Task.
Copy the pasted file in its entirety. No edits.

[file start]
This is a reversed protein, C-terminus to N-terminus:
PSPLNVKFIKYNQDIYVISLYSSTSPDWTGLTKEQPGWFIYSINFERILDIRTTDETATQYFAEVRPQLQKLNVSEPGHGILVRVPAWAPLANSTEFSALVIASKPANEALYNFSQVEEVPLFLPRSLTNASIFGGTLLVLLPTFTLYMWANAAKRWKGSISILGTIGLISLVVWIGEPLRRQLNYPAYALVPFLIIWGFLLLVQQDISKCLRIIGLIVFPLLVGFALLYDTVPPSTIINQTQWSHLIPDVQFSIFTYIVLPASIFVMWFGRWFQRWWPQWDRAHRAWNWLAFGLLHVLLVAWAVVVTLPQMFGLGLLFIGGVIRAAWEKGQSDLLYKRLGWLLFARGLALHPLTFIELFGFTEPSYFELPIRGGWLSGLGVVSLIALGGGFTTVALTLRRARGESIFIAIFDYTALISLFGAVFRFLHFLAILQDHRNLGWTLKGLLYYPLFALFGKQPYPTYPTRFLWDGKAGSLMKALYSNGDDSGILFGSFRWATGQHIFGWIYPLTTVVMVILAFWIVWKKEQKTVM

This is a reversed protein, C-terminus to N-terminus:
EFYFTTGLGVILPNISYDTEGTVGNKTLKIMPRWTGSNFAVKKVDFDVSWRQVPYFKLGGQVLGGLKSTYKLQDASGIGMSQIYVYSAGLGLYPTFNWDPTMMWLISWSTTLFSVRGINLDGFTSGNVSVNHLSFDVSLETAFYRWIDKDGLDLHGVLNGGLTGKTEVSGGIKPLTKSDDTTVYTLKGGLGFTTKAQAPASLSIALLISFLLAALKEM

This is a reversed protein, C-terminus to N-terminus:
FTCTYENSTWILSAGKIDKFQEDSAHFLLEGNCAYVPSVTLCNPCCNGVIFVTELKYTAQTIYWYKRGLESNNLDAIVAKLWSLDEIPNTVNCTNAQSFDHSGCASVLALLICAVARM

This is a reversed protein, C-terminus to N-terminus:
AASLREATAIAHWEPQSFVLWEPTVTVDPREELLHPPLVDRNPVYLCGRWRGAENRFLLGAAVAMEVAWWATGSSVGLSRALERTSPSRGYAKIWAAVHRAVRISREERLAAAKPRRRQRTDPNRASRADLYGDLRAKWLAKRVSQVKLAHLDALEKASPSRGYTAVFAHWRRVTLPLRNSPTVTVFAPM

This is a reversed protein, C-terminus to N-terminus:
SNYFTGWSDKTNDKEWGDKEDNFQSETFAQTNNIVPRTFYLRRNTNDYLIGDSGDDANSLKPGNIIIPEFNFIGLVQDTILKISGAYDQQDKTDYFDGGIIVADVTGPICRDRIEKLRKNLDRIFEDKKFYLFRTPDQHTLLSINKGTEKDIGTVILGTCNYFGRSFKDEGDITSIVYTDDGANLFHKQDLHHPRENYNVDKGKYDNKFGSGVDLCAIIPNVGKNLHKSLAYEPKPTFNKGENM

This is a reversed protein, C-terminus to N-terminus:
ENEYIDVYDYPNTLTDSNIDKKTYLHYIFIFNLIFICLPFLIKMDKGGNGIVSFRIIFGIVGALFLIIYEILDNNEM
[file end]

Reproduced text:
This is a reversed protein, C-terminus to N-terminus:
PSPLNVKFIKYNQDIYVISLYSSTSPDWTGLTKEQPGWFIYSINFERILDIRTTDETATQYFAEVRPQLQKLNVSEPGHGILVRVPAWAPLANSTEFSALVIASKPANEALYNFSQVEEVPLFLPRSLTNASIFGGTLLVLLPTFTLYMWANAAKRWKGSISILGTIGLISLVVWIGEPLRRQLNYPAYALVPFLIIWGFLLLVQQDISKCLRIIGLIVFPLLVGFALLYDTVPPSTIINQTQWSHLIPDVQFSIFTYIVLPASIFVMWFGRWFQRWWPQWDRAHRAWNWLAFGLLHVLLVAWAVVVTLPQMFGLGLLFIGGVIRAAWEKGQSDLLYKRLGWLLFARGLALHPLTFIELFGFTEPSYFELPIRGGWLSGLGVVSLIALGGGFTTVALTLRRARGESIFIAIFDYTALISLFGAVFRFLHFLAILQDHRNLGWTLKGLLYYPLFALFGKQPYPTYPTRFLWDGKAGSLMKALYSNGDDSGILFGSFRWATGQHIFGWIYPLTTVVMVILAFWIVWKKEQKTVM

This is a reversed protein, C-terminus to N-terminus:
EFYFTTGLGVILPNISYDTEGTVGNKTLKIMPRWTGSNFAVKKVDFDVSWRQVPYFKLGGQVLGGLKSTYKLQDASGIGMSQIYVYSAGLGLYPTFNWDPTMMWLISWSTTLFSVRGINLDGFTSGNVSVNHLSFDVSLETAFYRWIDKDGLDLHGVLNGGLTGKTEVSGGIKPLTKSDDTTVYTLKGGLGFTTKAQAPASLSIALLISFLLAALKEM

This is a reversed protein, C-terminus to N-terminus:
FTCTYENSTWILSAGKIDKFQEDSAHFLLEGNCAYVPSVTLCNPCCNGVIFVTELKYTAQTIYWYKRGLESNNLDAIVAKLWSLDEIPNTVNCTNAQSFDHSGCASVLALLICAVARM

This is a reversed protein, C-terminus to N-terminus:
AASLREATAIAHWEPQSFVLWEPTVTVDPREELLHPPLVDRNPVYLCGRWRGAENRFLLGAAVAMEVAWWATGSSVGLSRALERTSPSRGYAKIWAAVHRAVRISREERLAAAKPRRRQRTDPNRASRADLYGDLRAKWLAKRVSQVKLAHLDALEKASPSRGYTAVFAHWRRVTLPLRNSPTVTVFAPM

This is a reversed protein, C-terminus to N-terminus:
SNYFTGWSDKTNDKEWGDKEDNFQSETFAQTNNIVPRTFYLRRNTNDYLIGDSGDDANSLKPGNIIIPEFNFIGLVQDTILKISGAYDQQDKTDYFDGGIIVADVTGPICRDRIEKLRKNLDRIFEDKKFYLFRTPDQHTLLSINKGTEKDIGTVILGTCNYFGRSFKDEGDITSIVYTDDGANLFHKQDLHHPRENYNVDKGKYDNKFGSGVDLCAIIPNVGKNLHKSLAYEPKPTFNKGENM

This is a reversed protein, C-terminus to N-terminus:
ENEYIDVYDYPNTLTDSNIDKKTYLHYIFIFNLIFICLPFLIKMDKGGNGIVSFRIIFGIVGALFLIIYEILDNNEM